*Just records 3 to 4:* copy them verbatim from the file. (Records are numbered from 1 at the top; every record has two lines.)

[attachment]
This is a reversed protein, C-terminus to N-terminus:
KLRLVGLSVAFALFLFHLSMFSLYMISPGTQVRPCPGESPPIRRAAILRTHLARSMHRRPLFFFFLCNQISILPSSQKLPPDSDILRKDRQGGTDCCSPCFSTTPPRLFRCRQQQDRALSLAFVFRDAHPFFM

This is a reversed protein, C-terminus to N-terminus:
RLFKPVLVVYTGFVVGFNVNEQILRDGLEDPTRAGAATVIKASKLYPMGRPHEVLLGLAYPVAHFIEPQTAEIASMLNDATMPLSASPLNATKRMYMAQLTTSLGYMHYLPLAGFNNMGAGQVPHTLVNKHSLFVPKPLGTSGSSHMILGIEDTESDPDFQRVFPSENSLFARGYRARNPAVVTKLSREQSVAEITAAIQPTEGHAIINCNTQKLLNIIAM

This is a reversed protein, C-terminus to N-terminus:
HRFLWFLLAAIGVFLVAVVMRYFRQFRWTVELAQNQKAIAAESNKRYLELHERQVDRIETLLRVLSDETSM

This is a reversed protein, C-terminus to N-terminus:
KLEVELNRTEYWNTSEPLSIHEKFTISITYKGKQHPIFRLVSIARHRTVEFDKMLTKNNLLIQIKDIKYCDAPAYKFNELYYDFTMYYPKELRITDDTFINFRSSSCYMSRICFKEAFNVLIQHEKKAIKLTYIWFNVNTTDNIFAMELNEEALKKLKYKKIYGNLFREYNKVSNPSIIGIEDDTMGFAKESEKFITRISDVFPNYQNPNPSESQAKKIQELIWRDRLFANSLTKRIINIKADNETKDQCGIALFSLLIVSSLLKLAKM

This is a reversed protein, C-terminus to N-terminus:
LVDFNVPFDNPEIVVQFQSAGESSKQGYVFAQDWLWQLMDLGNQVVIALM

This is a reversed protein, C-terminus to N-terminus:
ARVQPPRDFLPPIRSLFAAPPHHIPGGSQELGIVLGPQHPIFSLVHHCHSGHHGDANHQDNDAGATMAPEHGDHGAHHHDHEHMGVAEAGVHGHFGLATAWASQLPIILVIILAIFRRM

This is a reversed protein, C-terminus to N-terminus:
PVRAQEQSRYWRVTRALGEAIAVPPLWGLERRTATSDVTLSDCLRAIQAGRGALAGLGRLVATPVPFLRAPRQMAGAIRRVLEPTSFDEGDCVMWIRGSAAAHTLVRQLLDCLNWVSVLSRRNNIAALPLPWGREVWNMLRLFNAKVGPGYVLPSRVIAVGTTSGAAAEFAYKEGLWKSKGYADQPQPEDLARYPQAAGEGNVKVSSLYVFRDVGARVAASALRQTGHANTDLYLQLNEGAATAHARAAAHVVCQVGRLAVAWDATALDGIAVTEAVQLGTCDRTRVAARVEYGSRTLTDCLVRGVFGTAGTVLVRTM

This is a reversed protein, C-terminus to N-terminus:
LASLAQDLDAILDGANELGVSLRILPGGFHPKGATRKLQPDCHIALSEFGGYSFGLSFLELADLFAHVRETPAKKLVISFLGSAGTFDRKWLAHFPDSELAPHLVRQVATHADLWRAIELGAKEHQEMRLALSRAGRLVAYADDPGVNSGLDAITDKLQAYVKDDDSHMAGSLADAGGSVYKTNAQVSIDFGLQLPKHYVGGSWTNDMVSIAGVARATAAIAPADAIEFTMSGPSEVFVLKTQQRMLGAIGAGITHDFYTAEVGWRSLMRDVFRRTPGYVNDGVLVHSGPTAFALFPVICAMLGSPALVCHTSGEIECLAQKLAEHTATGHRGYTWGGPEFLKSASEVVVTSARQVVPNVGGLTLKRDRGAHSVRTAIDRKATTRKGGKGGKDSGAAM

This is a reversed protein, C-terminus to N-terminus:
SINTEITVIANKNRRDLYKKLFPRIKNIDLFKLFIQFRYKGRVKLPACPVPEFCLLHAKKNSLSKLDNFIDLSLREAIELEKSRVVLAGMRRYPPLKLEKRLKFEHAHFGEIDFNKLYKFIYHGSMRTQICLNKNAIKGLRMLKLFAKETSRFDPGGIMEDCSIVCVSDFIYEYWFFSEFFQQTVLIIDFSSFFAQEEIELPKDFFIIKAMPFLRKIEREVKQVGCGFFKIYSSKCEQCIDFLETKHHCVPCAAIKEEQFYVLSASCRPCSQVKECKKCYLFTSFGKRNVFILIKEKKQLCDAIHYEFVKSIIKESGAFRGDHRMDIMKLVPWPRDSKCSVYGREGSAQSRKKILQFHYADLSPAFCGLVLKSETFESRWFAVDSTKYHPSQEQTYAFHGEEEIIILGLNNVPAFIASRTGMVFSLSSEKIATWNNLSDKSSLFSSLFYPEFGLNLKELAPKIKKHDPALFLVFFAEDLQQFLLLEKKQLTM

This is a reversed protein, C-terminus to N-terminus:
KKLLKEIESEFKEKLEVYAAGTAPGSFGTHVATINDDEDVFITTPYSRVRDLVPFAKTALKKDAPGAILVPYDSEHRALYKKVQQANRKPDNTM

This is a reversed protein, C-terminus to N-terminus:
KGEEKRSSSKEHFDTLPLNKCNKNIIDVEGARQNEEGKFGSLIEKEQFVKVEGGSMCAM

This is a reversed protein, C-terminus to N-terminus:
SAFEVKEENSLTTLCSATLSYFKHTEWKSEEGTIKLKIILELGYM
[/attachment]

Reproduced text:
This is a reversed protein, C-terminus to N-terminus:
HRFLWFLLAAIGVFLVAVVMRYFRQFRWTVELAQNQKAIAAESNKRYLELHERQVDRIETLLRVLSDETSM

This is a reversed protein, C-terminus to N-terminus:
KLEVELNRTEYWNTSEPLSIHEKFTISITYKGKQHPIFRLVSIARHRTVEFDKMLTKNNLLIQIKDIKYCDAPAYKFNELYYDFTMYYPKELRITDDTFINFRSSSCYMSRICFKEAFNVLIQHEKKAIKLTYIWFNVNTTDNIFAMELNEEALKKLKYKKIYGNLFREYNKVSNPSIIGIEDDTMGFAKESEKFITRISDVFPNYQNPNPSESQAKKIQELIWRDRLFANSLTKRIINIKADNETKDQCGIALFSLLIVSSLLKLAKM